11. Case Studies of Non-Traditional High Risk Students: Does Social and Academic Integration Apply? AIR 1988 Annual Forum Paper.

    ERIC Educational Resources Information Center

    Walleri, R. Dan; Peglow-Hoch, Marcia

    Increasing recent research on nontraditional students has uncovered anomalies and inconsistencies in Tinto's model of student persistence patterns, especially with regard to academic and social integration. It is hypothesized that these inconsistencies are a product of the heterogeneous nature of nontraditional student populations, combined with…

  12. Polymorphisms in DNA-Repair Genes in a Cohort of Prostate Cancer Patients from Different Areas in Spain: Heterogeneity between Populations as a Confounding Factor in Association Studies

    PubMed Central

    Henríquez-Hernández, Luis Alberto; Valenciano, Almudena; Foro-Arnalot, Palmira; Álvarez-Cubero, María Jesús; Cozar, José Manuel; Suárez-Novo, José Francisco; Castells-Esteve, Manel; Ayala-Gil, Adriana; Fernández-Gonzalo, Pablo; Ferrer, Montse; Guedea, Ferrán; Sancho-Pardo, Gemma; Craven-Bartle, Jordi; Ortiz-Gordillo, María José; Cabrera-Roldán, Patricia; Herrera-Ramos, Estefanía; Lara, Pedro C.

    2013-01-01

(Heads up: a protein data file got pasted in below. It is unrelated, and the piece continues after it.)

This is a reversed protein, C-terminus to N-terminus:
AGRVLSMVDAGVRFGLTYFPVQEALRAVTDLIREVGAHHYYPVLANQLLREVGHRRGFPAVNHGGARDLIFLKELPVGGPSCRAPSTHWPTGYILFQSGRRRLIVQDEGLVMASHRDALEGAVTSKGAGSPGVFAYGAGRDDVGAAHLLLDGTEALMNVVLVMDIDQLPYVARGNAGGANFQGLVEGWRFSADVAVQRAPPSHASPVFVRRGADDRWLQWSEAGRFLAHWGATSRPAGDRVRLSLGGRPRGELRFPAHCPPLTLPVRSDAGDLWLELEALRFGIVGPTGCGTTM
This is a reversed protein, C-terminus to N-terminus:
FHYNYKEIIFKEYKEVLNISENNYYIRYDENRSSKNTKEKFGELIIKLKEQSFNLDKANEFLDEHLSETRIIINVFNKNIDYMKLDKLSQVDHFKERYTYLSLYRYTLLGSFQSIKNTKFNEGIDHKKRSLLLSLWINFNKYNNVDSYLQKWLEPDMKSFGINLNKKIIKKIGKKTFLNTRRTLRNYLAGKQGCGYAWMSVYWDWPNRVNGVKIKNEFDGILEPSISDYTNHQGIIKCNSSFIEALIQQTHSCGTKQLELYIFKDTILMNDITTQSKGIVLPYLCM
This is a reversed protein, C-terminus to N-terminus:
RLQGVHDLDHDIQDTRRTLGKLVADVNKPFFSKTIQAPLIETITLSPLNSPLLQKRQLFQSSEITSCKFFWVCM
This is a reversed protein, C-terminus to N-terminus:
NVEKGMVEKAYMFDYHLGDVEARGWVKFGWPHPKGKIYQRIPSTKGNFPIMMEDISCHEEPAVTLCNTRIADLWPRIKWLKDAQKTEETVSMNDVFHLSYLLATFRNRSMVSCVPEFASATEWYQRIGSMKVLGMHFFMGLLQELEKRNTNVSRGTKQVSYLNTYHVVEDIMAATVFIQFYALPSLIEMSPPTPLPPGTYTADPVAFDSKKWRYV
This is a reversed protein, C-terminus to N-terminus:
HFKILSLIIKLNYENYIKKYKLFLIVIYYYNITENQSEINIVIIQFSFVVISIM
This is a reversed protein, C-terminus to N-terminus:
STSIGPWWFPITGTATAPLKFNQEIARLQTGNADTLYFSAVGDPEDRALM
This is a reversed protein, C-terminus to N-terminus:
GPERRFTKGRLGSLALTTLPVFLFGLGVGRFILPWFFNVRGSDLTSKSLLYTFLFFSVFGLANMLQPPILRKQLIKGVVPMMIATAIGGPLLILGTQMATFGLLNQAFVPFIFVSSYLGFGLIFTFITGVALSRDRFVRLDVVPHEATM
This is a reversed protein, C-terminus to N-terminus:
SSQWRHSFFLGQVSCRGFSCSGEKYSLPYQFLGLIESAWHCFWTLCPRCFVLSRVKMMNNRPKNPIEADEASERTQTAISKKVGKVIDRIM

Background Differences in the distribution of genotypes between individuals of the same ethnicity are an important confounder factor commonly undervalued in typical association studies conducted in radiogenomics. Objective To evaluate the genotypic distribution of SNPs in a wide set of Spanish prostate cancer patients for determine the homogeneity of the population and to disclose potential bias. Design, Setting, and Participants A total of 601 prostate cancer patients from Andalusia, Basque Country, Canary and Catalonia were genotyped for 10 SNPs located in 6 different genes associated to DNA repair: XRCC1 (rs25487, rs25489, rs1799782), ERCC2 (rs13181), ERCC1 (rs11615), LIG4 (rs1805388, rs1805386), ATM (rs17503908, rs1800057) and P53 (rs1042522). The SNP genotyping was made in a Biotrove OpenArray® NT Cycler. Outcome Measurements and Statistical Analysis Comparisons of genotypic and allelic frequencies among populations, as well as haplotype analyses were determined using the web-based environment SNPator. Principal component analysis was made using the SnpMatrix and XSnpMatrix classes and methods implemented as an R package. Non-supervised hierarchical cluster of SNP was made using MultiExperiment Viewer. Results and Limitations We observed that genotype distribution of 4 out 10 SNPs was statistically different among the studied populations, showing the greatest differences between Andalusia and Catalonia. These observations were confirmed in cluster analysis, principal component analysis and in the differential distribution of haplotypes among the populations. Because tumor characteristics have not been taken into account, it is possible that some polymorphisms may influence tumor characteristics in the same way that it may pose a risk factor for other disease characteristics. Conclusion Differences in distribution of genotypes within different populations of the same ethnicity could be an important confounding factor responsible for the lack of validation of SNPs associated with radiation-induced toxicity, especially when extensive meta-analysis with subjects from different countries are carried out. PMID:23936089